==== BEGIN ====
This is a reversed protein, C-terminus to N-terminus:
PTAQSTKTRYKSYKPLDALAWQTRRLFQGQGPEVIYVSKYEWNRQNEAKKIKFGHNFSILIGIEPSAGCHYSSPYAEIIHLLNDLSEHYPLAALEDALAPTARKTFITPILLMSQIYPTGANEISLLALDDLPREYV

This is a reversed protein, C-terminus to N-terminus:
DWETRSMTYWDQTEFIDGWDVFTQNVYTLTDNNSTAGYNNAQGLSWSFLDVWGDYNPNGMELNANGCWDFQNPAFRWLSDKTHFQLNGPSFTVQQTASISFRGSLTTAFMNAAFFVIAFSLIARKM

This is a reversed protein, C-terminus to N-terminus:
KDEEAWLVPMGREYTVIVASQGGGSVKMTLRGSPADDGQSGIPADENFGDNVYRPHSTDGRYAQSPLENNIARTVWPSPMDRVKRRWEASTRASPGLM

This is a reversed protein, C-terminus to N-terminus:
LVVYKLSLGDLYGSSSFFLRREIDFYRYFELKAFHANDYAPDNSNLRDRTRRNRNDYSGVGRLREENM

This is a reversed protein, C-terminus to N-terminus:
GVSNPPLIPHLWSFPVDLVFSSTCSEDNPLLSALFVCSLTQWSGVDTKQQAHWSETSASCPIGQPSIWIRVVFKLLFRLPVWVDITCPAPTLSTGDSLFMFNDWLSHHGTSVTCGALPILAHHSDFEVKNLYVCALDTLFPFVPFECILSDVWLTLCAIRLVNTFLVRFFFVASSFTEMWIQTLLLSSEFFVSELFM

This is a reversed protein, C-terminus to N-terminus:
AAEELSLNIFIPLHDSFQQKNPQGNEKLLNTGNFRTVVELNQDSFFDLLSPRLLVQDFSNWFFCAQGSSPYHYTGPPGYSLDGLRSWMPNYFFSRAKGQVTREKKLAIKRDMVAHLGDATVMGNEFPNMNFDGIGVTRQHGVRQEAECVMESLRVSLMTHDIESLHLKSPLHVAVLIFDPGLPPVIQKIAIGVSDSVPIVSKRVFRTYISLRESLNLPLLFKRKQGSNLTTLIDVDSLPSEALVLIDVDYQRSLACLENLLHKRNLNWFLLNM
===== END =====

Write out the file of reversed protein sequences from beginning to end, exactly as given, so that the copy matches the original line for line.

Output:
This is a reversed protein, C-terminus to N-terminus:
PTAQSTKTRYKSYKPLDALAWQTRRLFQGQGPEVIYVSKYEWNRQNEAKKIKFGHNFSILIGIEPSAGCHYSSPYAEIIHLLNDLSEHYPLAALEDALAPTARKTFITPILLMSQIYPTGANEISLLALDDLPREYV

This is a reversed protein, C-terminus to N-terminus:
DWETRSMTYWDQTEFIDGWDVFTQNVYTLTDNNSTAGYNNAQGLSWSFLDVWGDYNPNGMELNANGCWDFQNPAFRWLSDKTHFQLNGPSFTVQQTASISFRGSLTTAFMNAAFFVIAFSLIARKM

This is a reversed protein, C-terminus to N-terminus:
KDEEAWLVPMGREYTVIVASQGGGSVKMTLRGSPADDGQSGIPADENFGDNVYRPHSTDGRYAQSPLENNIARTVWPSPMDRVKRRWEASTRASPGLM

This is a reversed protein, C-terminus to N-terminus:
LVVYKLSLGDLYGSSSFFLRREIDFYRYFELKAFHANDYAPDNSNLRDRTRRNRNDYSGVGRLREENM

This is a reversed protein, C-terminus to N-terminus:
GVSNPPLIPHLWSFPVDLVFSSTCSEDNPLLSALFVCSLTQWSGVDTKQQAHWSETSASCPIGQPSIWIRVVFKLLFRLPVWVDITCPAPTLSTGDSLFMFNDWLSHHGTSVTCGALPILAHHSDFEVKNLYVCALDTLFPFVPFECILSDVWLTLCAIRLVNTFLVRFFFVASSFTEMWIQTLLLSSEFFVSELFM

This is a reversed protein, C-terminus to N-terminus:
AAEELSLNIFIPLHDSFQQKNPQGNEKLLNTGNFRTVVELNQDSFFDLLSPRLLVQDFSNWFFCAQGSSPYHYTGPPGYSLDGLRSWMPNYFFSRAKGQVTREKKLAIKRDMVAHLGDATVMGNEFPNMNFDGIGVTRQHGVRQEAECVMESLRVSLMTHDIESLHLKSPLHVAVLIFDPGLPPVIQKIAIGVSDSVPIVSKRVFRTYISLRESLNLPLLFKRKQGSNLTTLIDVDSLPSEALVLIDVDYQRSLACLENLLHKRNLNWFLLNM